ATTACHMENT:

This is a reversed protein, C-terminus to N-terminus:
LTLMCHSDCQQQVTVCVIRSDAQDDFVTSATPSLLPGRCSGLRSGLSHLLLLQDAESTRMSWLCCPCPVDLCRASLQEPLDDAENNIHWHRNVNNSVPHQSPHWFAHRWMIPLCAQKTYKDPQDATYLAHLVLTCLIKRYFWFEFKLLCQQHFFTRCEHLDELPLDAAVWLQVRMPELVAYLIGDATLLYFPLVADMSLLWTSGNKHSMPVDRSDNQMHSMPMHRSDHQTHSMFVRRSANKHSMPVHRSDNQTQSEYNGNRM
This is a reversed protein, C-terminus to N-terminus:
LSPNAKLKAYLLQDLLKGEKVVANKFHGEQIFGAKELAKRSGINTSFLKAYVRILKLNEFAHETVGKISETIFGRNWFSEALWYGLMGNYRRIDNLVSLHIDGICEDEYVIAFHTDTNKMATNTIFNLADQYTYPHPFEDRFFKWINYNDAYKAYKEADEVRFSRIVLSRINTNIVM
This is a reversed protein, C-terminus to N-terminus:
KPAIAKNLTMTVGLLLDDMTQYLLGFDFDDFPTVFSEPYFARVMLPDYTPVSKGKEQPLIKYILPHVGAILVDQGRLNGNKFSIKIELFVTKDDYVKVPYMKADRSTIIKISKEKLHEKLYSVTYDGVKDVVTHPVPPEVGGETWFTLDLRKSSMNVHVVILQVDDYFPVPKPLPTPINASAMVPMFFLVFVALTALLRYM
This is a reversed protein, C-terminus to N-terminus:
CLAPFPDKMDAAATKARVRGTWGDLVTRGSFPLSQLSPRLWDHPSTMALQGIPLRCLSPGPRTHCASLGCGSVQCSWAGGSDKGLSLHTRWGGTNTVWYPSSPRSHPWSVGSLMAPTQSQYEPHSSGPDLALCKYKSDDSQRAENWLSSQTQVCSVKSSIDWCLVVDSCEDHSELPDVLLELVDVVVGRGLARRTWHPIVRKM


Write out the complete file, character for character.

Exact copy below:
This is a reversed protein, C-terminus to N-terminus:
LTLMCHSDCQQQVTVCVIRSDAQDDFVTSATPSLLPGRCSGLRSGLSHLLLLQDAESTRMSWLCCPCPVDLCRASLQEPLDDAENNIHWHRNVNNSVPHQSPHWFAHRWMIPLCAQKTYKDPQDATYLAHLVLTCLIKRYFWFEFKLLCQQHFFTRCEHLDELPLDAAVWLQVRMPELVAYLIGDATLLYFPLVADMSLLWTSGNKHSMPVDRSDNQMHSMPMHRSDHQTHSMFVRRSANKHSMPVHRSDNQTQSEYNGNRM
This is a reversed protein, C-terminus to N-terminus:
LSPNAKLKAYLLQDLLKGEKVVANKFHGEQIFGAKELAKRSGINTSFLKAYVRILKLNEFAHETVGKISETIFGRNWFSEALWYGLMGNYRRIDNLVSLHIDGICEDEYVIAFHTDTNKMATNTIFNLADQYTYPHPFEDRFFKWINYNDAYKAYKEADEVRFSRIVLSRINTNIVM
This is a reversed protein, C-terminus to N-terminus:
KPAIAKNLTMTVGLLLDDMTQYLLGFDFDDFPTVFSEPYFARVMLPDYTPVSKGKEQPLIKYILPHVGAILVDQGRLNGNKFSIKIELFVTKDDYVKVPYMKADRSTIIKISKEKLHEKLYSVTYDGVKDVVTHPVPPEVGGETWFTLDLRKSSMNVHVVILQVDDYFPVPKPLPTPINASAMVPMFFLVFVALTALLRYM
This is a reversed protein, C-terminus to N-terminus:
CLAPFPDKMDAAATKARVRGTWGDLVTRGSFPLSQLSPRLWDHPSTMALQGIPLRCLSPGPRTHCASLGCGSVQCSWAGGSDKGLSLHTRWGGTNTVWYPSSPRSHPWSVGSLMAPTQSQYEPHSSGPDLALCKYKSDDSQRAENWLSSQTQVCSVKSSIDWCLVVDSCEDHSELPDVLLELVDVVVGRGLARRTWHPIVRKM